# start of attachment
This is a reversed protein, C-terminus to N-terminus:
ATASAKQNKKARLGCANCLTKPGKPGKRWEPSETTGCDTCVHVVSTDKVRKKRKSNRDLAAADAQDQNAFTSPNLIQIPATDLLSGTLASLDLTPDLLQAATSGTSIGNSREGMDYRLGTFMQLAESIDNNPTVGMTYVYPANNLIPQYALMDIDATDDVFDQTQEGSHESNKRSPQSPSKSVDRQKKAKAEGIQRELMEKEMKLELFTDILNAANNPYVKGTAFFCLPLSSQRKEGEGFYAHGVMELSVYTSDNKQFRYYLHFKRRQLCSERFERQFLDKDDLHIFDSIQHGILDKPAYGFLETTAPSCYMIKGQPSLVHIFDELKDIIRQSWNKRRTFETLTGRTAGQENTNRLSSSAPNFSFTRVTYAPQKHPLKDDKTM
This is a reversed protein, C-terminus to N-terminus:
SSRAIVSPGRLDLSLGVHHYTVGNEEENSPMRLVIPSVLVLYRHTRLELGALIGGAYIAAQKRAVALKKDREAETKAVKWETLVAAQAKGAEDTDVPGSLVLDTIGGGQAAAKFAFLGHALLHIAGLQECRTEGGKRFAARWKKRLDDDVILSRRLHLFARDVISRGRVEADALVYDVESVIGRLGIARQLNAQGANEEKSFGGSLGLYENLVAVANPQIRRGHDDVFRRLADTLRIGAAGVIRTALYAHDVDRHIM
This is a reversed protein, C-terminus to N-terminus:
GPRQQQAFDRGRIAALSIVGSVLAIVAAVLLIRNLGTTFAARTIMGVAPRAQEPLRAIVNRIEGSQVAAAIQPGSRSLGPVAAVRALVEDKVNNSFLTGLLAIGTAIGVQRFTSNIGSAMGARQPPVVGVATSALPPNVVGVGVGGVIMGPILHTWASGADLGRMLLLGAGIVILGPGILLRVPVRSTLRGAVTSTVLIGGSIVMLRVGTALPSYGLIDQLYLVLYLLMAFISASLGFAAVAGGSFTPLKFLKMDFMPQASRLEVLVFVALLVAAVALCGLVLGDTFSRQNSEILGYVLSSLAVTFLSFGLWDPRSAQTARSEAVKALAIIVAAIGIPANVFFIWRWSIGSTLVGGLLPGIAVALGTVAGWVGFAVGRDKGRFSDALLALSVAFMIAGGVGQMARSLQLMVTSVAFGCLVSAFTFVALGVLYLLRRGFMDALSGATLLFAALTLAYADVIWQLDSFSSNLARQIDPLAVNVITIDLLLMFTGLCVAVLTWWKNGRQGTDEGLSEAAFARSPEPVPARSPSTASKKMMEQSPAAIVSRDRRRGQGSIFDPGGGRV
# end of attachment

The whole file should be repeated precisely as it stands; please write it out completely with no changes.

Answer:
This is a reversed protein, C-terminus to N-terminus:
ATASAKQNKKARLGCANCLTKPGKPGKRWEPSETTGCDTCVHVVSTDKVRKKRKSNRDLAAADAQDQNAFTSPNLIQIPATDLLSGTLASLDLTPDLLQAATSGTSIGNSREGMDYRLGTFMQLAESIDNNPTVGMTYVYPANNLIPQYALMDIDATDDVFDQTQEGSHESNKRSPQSPSKSVDRQKKAKAEGIQRELMEKEMKLELFTDILNAANNPYVKGTAFFCLPLSSQRKEGEGFYAHGVMELSVYTSDNKQFRYYLHFKRRQLCSERFERQFLDKDDLHIFDSIQHGILDKPAYGFLETTAPSCYMIKGQPSLVHIFDELKDIIRQSWNKRRTFETLTGRTAGQENTNRLSSSAPNFSFTRVTYAPQKHPLKDDKTM
This is a reversed protein, C-terminus to N-terminus:
SSRAIVSPGRLDLSLGVHHYTVGNEEENSPMRLVIPSVLVLYRHTRLELGALIGGAYIAAQKRAVALKKDREAETKAVKWETLVAAQAKGAEDTDVPGSLVLDTIGGGQAAAKFAFLGHALLHIAGLQECRTEGGKRFAARWKKRLDDDVILSRRLHLFARDVISRGRVEADALVYDVESVIGRLGIARQLNAQGANEEKSFGGSLGLYENLVAVANPQIRRGHDDVFRRLADTLRIGAAGVIRTALYAHDVDRHIM
This is a reversed protein, C-terminus to N-terminus:
GPRQQQAFDRGRIAALSIVGSVLAIVAAVLLIRNLGTTFAARTIMGVAPRAQEPLRAIVNRIEGSQVAAAIQPGSRSLGPVAAVRALVEDKVNNSFLTGLLAIGTAIGVQRFTSNIGSAMGARQPPVVGVATSALPPNVVGVGVGGVIMGPILHTWASGADLGRMLLLGAGIVILGPGILLRVPVRSTLRGAVTSTVLIGGSIVMLRVGTALPSYGLIDQLYLVLYLLMAFISASLGFAAVAGGSFTPLKFLKMDFMPQASRLEVLVFVALLVAAVALCGLVLGDTFSRQNSEILGYVLSSLAVTFLSFGLWDPRSAQTARSEAVKALAIIVAAIGIPANVFFIWRWSIGSTLVGGLLPGIAVALGTVAGWVGFAVGRDKGRFSDALLALSVAFMIAGGVGQMARSLQLMVTSVAFGCLVSAFTFVALGVLYLLRRGFMDALSGATLLFAALTLAYADVIWQLDSFSSNLARQIDPLAVNVITIDLLLMFTGLCVAVLTWWKNGRQGTDEGLSEAAFARSPEPVPARSPSTASKKMMEQSPAAIVSRDRRRGQGSIFDPGGGRV